The windows of Forsythe's office shattered one by one, and Pensak ducked down out of sight. Ibanez was on the warpath.


Ilse Reynders considered the growing list of orders, and frowned. "I think we're going to run out of passwords."

Sokolsky's voice was excited, but if there was a note of uncertainty there she couldn't detect it. "I don't think so. What time is it in Germany?"

Ilse frowned. "Early afternoon. Why?"

"Is Corbin at the main comms?"

"Yes. You want to play that card now?" The main comms door was, as Sokolsky knew, keypad locked. Reactivating the Site-to-Site network would almost certainly carry a cognitohazardous effect, though Corbin would send her password back to the general pool before doing so. Still, Pensak was likely waiting for just this very play, and would have the system shut down again before long. "We're not likely to get more than a few minutes of communication."

"That's fine. If I'm right, there'll be a call coming in from Germany. If I'm wrong, call Site-246 and have them send in the marines." Site-246 was located on the floor of Lake Superior, and therefore no stranger to underwater operations; an amphibious unit had been sent in as backup hours ago, and was waiting for the signal to enter 43 via the floodgates. They were probably getting anxious — the water panthers hadn't attacked Foundation forces in decades, but they weren't precisely welcoming either.

It didn't end up mattering. Getting the comms back up did, in fact, take Brenda Corbin down, and there was, in fact, a pending transmission request from Site-54.

Philip Deering and Amelia Torosyan, battered and bruised and very, very tired-looking, appeared on Ilse's screen. "Need another password?" Amelia asked.

"I think we'll have two, in a moment," Phil remarked. He stepped out of the camera view to show a man in a security outfit being strangled by a… thing, a gigantic thing composed entirely of cardboard boxes.

"I'M THE TUNNEL MONSTER," it roared.

It sounded happy.


"Alright, that's the prepwork done," said Sokolsky. "Let's put the fear of God into him."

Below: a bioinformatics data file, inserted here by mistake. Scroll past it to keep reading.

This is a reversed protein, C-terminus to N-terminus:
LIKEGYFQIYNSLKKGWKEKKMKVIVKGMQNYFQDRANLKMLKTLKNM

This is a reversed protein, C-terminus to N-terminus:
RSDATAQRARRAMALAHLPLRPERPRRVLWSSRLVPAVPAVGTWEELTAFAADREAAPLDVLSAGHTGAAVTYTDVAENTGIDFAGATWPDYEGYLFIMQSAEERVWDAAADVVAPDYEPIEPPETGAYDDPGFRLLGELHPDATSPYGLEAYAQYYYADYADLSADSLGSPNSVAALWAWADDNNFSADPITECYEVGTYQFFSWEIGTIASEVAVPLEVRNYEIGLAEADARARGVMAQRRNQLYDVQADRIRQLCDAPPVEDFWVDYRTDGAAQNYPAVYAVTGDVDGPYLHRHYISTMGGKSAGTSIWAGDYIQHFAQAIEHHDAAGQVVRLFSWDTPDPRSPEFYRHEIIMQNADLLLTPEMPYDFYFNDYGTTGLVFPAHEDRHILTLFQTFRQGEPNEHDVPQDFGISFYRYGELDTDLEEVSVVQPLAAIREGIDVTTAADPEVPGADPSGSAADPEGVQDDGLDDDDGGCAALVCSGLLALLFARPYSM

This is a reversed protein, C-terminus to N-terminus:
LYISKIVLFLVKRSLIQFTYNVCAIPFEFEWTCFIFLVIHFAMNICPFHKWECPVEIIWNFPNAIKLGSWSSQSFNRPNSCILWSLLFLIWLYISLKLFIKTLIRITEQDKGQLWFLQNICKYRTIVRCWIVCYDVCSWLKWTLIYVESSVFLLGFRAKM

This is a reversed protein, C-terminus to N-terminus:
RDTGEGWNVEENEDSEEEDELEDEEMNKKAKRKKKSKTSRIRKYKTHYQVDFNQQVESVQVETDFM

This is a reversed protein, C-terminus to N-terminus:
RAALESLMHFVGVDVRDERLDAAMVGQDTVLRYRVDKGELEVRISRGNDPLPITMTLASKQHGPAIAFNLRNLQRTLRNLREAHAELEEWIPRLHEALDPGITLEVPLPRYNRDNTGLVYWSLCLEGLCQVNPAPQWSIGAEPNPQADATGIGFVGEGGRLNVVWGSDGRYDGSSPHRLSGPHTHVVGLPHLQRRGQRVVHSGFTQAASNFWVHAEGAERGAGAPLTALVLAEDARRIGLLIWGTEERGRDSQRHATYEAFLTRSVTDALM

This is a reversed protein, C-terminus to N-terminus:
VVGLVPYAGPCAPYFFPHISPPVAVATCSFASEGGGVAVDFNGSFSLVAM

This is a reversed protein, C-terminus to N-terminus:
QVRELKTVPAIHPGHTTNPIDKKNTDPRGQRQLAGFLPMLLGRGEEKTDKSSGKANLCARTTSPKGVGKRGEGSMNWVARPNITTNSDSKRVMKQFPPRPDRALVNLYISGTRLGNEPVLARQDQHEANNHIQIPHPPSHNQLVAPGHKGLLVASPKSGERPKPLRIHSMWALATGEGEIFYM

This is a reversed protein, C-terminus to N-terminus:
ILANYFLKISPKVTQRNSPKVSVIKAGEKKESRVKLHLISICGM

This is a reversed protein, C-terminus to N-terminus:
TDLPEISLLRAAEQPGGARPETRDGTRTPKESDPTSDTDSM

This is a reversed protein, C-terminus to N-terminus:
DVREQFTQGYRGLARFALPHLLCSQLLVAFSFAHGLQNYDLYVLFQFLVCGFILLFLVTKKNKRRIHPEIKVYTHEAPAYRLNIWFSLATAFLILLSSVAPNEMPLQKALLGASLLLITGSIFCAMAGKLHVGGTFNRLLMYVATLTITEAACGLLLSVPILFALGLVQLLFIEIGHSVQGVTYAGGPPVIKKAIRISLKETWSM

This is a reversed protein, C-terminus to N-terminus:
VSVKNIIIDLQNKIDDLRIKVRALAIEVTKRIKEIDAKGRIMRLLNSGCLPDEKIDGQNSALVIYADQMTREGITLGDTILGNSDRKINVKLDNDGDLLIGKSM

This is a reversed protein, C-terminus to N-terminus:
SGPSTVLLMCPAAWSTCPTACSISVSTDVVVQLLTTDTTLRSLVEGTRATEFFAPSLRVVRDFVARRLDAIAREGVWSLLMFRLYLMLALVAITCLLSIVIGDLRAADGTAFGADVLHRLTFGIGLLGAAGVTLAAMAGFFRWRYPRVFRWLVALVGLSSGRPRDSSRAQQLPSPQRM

The next few commands seemed almost cruel, though that impression was tempered by the fact that Pensak had just decided to murder nearly four hundred people. Sokolsky had his remaining password keepers lead the traitor a merry chase through the corridors: Dr. Mataxas blew out a steam vent, blocking his way out of the hospital wards, and he had to re-route through the ISSS station; Agent Mataxas (the former's brother) tripped him up with the turnstiles, and though he was able to clamber over them, he spent the next few minutes rubbing his thighs; Dr. Zal flooded his tablet with high-quality renderings of the Site-43 staff and subjects, and he had to restart to clear them; Drs. Ascher and Reyes fried two sequential keypad locks, and Pensak obliterated both doors with the gun he'd taken from Bremmel's workshop. He was in Habitation and Sustenance, finally, and had clearly decided to cut his losses. He was making a beeline for the elevator.

More potshots from Ibanez, and he immediately changed course. "Must have mapped out a dozen routes beforehand," Sokolsky remarked with obvious admiration. It didn't work out for him, however, because the next keypad he tried to access wouldn't accept his password. He was in the main cafeteria now; just moments prior, a member of the hospitality staff named Wyers had reprogrammed it and then stepped into the thawing freezer. Agent McTeer knocked out the lights (and herself), Dr. Duson shut the ISSS bulkheads, Junior Technician Nascimbeni used Corbin's password to activate the sprinkler system, Dr. Wattana turned the cafeteria radiators up to full, Dr. Goh (visiting from Site-65 in Singapore) shorted out the electrics in the kitchenette and Technician Al-Ghamdi re-activated the klaxons.

Under this sustained audiovisualphysical assault, it was small wonder that Pensak obliterated the nearest wall with his gun and staggered out into the hall.

Deep within the walls of the Security and Containment central offices, Technician Jessie MacCrum tore through a final bundle of wires and insulation, found the tiny terminal where Pensak had set up his memetic countermeasures, and rather than tapping out her copy of the password whacked the thing five times with a wrench.

Pensak was clutching at his ears, trying in vain to shut out the sirens. The elevator was just around the corner.

Almost as an afterthought, Ibanez shot him in the back.


Through the shoulder.

"Ouch," said Veiksaar. She leaned back in her chair. "That'll slow him down."

Sokolsky's calm demeanour had entirely returned with the removal of Pensak's malicious code from the equation. "And with three passwords to spare! Always leave a buffer." He stretched, and yawned. "Welp, now we've got time."

She raised an eyebrow. "Time?"

He raised her one back. "For you to ask me where I got fifty-four copies of the password from."



9 September

Site-43: Lambton County, Ontario, Canada